2. Lucien Nunes
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    Lucien Nunes Mercury Arc Rectifier Trusted Advisor

    Location:
    London
    I assume you mean if an overvoltage occurs due to an open CNE on the 3-phase section of the network (as a fault in the single-phase supply or installation won't cause an overvoltage). In that case the answer is maybe. Obviously the N & E should track closely on a TN-C-S supply and if the L-N protection starts to conduct, then the L-E should do about the same time and trip the RCD. But the problem is that depending on connected load balance, open-neutral faults can produce slight overvoltages that won't push the surge protector into conduction at all, but can still damage loads. There are different clamping voltages of MOV used in commercial surge protectors, and at say 300V, all sorts of damage might occur as that voltage could be present indefinitely. I have certainly seen situations where a lost neutral resulted in equipment damage - e.g. professional monitors found to be smoking after 15 minutes use due to electrolytic capacitors breaking down - with no evidence of the surge protector going into conduction.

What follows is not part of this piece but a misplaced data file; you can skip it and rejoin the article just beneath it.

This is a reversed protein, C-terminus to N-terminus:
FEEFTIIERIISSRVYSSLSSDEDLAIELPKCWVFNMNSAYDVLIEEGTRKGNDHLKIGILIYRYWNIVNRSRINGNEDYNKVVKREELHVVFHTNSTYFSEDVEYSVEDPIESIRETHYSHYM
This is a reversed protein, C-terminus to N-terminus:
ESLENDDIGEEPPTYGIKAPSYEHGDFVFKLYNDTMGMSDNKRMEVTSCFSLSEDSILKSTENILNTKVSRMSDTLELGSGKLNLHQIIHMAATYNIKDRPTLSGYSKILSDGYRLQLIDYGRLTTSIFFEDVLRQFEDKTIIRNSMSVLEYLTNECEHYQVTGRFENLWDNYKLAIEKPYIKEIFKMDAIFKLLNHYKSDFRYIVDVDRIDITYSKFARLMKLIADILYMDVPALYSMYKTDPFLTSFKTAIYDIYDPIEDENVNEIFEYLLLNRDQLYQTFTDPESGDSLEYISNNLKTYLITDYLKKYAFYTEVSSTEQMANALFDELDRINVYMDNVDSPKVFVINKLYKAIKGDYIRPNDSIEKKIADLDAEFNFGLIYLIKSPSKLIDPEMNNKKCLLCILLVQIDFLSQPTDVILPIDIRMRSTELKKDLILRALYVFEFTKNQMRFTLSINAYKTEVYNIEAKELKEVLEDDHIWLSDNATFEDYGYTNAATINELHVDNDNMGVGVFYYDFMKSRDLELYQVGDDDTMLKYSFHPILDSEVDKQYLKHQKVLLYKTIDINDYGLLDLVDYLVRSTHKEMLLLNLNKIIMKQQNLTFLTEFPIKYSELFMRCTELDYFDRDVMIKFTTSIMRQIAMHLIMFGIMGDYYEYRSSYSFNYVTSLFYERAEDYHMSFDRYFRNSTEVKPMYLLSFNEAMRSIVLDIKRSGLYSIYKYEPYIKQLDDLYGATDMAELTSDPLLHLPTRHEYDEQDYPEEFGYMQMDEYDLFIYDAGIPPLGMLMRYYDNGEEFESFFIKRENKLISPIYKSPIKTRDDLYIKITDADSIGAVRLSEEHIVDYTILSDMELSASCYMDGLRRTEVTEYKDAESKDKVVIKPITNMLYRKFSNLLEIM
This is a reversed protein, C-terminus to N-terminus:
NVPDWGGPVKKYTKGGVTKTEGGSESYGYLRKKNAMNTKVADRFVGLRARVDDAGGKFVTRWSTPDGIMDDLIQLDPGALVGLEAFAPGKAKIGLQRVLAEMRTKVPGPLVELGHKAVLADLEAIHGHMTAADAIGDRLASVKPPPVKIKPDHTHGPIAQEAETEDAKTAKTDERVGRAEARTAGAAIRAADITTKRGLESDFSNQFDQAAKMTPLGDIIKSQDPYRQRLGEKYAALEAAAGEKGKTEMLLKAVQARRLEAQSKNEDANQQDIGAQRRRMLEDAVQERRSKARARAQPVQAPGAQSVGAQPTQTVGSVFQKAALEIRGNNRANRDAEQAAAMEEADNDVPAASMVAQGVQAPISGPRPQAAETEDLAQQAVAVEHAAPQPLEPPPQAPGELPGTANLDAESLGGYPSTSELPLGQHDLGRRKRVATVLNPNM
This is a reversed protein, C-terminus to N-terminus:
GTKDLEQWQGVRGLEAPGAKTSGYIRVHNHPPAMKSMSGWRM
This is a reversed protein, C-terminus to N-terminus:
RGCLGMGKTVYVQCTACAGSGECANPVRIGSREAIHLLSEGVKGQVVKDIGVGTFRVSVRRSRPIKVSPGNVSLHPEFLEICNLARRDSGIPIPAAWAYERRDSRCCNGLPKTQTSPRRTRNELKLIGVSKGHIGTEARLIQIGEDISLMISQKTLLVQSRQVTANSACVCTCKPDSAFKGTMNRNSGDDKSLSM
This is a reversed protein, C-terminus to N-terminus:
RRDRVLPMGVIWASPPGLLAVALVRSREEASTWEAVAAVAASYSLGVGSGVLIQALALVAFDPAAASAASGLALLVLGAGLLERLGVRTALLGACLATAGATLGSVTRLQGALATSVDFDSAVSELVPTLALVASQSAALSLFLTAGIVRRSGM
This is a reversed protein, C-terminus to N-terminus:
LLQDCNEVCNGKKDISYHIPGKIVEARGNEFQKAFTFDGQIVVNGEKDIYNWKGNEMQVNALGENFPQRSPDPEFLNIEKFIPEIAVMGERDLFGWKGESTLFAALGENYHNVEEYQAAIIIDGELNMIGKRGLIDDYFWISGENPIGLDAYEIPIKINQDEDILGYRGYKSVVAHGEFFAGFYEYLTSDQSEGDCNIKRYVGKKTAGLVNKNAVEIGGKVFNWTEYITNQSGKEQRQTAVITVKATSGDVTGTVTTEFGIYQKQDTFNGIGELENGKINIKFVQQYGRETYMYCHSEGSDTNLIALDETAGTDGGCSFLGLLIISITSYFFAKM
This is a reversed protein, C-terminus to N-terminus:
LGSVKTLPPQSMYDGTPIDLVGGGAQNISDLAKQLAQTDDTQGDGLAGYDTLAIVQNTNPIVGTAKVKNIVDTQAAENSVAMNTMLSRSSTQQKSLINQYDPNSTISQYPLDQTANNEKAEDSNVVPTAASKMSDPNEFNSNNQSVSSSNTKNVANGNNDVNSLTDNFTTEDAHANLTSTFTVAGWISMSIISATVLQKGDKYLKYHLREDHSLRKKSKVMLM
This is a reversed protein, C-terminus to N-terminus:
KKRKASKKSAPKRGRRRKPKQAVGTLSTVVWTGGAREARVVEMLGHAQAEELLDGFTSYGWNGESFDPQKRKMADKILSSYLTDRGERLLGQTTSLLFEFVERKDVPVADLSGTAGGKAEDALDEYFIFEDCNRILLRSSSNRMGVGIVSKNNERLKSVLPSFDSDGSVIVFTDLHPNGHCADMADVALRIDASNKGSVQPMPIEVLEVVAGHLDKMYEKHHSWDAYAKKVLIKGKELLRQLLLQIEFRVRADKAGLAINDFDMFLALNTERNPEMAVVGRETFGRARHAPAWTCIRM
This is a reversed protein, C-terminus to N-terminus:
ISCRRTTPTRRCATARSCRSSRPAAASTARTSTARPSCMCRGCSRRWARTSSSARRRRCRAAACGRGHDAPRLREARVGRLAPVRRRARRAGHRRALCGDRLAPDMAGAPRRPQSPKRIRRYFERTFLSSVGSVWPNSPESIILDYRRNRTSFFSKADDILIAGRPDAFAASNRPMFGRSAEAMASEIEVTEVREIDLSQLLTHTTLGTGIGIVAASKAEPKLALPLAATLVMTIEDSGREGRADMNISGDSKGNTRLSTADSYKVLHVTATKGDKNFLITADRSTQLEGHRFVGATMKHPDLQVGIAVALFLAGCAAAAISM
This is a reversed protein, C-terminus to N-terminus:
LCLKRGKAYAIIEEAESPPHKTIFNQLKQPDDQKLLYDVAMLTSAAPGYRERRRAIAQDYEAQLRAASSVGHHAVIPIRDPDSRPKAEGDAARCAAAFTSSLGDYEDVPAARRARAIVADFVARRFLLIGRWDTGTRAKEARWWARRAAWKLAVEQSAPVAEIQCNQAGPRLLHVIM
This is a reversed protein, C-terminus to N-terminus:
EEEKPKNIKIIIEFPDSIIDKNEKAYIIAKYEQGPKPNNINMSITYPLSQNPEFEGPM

The only way to reliably guard against this condition, and it is rare, is an adjustable voltage sensing relay and a shunt trip coil on the RCD or contactor to isolate the loads.
     
  3. p=iv
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    p=iv EF Member

    Location:
    Scotland
    The open CNE is exactly what I was thinking of, say on a substation or transformer supplying a street and having a problem with a copper-robber or corrosion (or some accident that results in a lost neutral for the street).

    But yeah, a surge protector giving "protection" would require the floating voltage to get above the clamping, which may never happen. Until then (or if) there'll be a fair amount of damage done by the excess voltage.